Katherine Jarvis-Shean, Orchard Systems Advisor
Roger Baldwin, Human-Wildlife Conflict Resolution Extension Specialist
With Valentine’s Day just behind us, folks may still be feeling the romance in the air. Unfortunately for almond trees, humans aren’t the only ones in an amorous mood this time of year. Late winter to early spring (roughly December through early March, depending on climate) is also the time of year that pocket gophers are usually cranking up their Barry White playlist. This reproductive pulse generally results in three to five young per litter, roughly doubling to tripling the population of gophers that feed on almond roots and crown. That’s one reason why reducing gopher populations ahead of this reproductive pulse is the most time-effective way to reduce gopher damage in your orchard. Soil is also generally moister this time of year. This means gophers are more likely to be making fresh mounds, making them easier to find. It also makes the necessary management easier when digging and probing, and safer and more effective when fumigants are used. Three commonly used tools in an integrated gopher management program include trapping, rodenticides and burrow fumigants.
Trapping is highly effective for controlling gophers. Though trapping can be time-consuming, the cost is generally offset by the effectiveness. Research has found ways to reduce time spent deploying and checking each trap, and increase effectiveness. Recommendations for gophers include:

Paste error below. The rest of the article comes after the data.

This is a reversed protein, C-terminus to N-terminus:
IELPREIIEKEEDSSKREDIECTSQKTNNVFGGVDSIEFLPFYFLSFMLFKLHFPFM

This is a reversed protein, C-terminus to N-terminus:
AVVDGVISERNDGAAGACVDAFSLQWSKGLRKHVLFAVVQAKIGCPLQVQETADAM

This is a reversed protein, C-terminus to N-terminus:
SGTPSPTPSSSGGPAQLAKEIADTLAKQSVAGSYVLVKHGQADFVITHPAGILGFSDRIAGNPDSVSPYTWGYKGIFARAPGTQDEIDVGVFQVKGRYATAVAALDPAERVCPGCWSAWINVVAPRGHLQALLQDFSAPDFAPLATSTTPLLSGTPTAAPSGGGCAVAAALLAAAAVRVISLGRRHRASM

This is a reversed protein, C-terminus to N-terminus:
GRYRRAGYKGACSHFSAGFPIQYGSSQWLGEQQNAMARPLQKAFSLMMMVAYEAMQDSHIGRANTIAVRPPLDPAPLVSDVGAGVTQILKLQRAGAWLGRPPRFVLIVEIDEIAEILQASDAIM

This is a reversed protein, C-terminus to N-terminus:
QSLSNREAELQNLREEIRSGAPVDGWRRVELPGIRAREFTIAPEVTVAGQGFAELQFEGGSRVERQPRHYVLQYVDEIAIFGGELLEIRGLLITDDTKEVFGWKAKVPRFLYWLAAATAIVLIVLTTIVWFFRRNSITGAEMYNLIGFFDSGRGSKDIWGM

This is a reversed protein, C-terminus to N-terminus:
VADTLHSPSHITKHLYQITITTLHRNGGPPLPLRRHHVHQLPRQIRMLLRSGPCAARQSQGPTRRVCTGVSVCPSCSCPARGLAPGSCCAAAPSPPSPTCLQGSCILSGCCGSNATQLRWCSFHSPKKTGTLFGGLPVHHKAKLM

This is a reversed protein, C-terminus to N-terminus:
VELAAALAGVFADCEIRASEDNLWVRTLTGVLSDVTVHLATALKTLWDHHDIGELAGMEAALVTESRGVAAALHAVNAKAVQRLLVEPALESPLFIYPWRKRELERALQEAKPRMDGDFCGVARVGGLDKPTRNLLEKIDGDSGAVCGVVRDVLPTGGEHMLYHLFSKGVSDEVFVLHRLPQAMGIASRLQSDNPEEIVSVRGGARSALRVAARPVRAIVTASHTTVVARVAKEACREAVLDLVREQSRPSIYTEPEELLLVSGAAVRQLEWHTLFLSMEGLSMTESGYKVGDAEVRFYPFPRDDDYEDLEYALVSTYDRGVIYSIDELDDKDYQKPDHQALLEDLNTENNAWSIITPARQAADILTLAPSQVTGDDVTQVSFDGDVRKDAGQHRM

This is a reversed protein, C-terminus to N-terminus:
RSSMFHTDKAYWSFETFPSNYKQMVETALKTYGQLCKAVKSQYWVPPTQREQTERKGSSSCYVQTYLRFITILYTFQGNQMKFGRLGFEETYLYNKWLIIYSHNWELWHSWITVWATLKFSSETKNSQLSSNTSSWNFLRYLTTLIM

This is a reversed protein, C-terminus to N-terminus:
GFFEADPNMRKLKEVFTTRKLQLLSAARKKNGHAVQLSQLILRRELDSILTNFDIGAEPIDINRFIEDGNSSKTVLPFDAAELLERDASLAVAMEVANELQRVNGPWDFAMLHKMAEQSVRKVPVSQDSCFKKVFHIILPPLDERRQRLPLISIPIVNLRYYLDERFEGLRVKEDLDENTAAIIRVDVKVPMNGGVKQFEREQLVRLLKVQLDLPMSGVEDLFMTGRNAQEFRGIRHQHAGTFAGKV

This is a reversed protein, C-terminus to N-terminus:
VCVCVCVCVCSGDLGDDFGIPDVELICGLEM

- Set traps in active burrows. Look for mounds with darker, freshly disturbed soil.
- Use the most effective trap. Head-to-head research found the Gophinator, available online, caught more gophers than the more widely used Macabee trap. This appeared to be because the Gophinator out-performed the Macabee with mid-sized and larger gophers. To modify a Macabee trap to catch large gophers, place a cable restraint (0.06 inch in diameter, 9 inch in length) to the front of the trap. However, even with this adaptation, the Gophinator has been found to be more effective.
- Don’t spend time covering trap holes. Trials found covering trap holes slightly increased gopher trap efficiency in spring and summer, but did not increase the number of gophers captured per day given the increased amount of time spent setting and checking covered traps.
- Don’t worry about scent with pocket gophers. Wearing gloves to avoid transferring human scent to the trap has not been found to affect trap catch rates.
See Dr. Baldwin demonstrate setting gopher traps in this video.
Rodenticides can be used by inserting into gopher tunnel systems. Strychnine is by far the most effective rodenticide for pocket gopher control, but it has become less available in recent years. Application is made through direct placement into the burrow system via hand application, an all-in-one probe and bait dispenser, or through a tractor-drawn burrow builder. Pocket gophers can become resistant to strychnine if it is used repeatedly as the only management tactic, so be sure to mix other tools in occasionally when using a strychnine baiting program. All rodenticides are considered restricted-use products when used in production agriculture settings. Zinc phosphide may be an easier rodenticide to find and purchase. However, it is sometimes avoided by gophers, and as such, may not be the most effective strategy. First-generation anticoagulants (e.g. chlorophacinone, diphacinone) can be used to manage gophers, although they are often not very effective because they require multiple feedings by the target pest.
Burrow fumigation. Fumigant gases must stay in the burrow system to be effective, so proper soil moisture and no soil cracking are critical, making this the key time of year for using this approach. There are several fumigant options which have varying degrees of efficacy.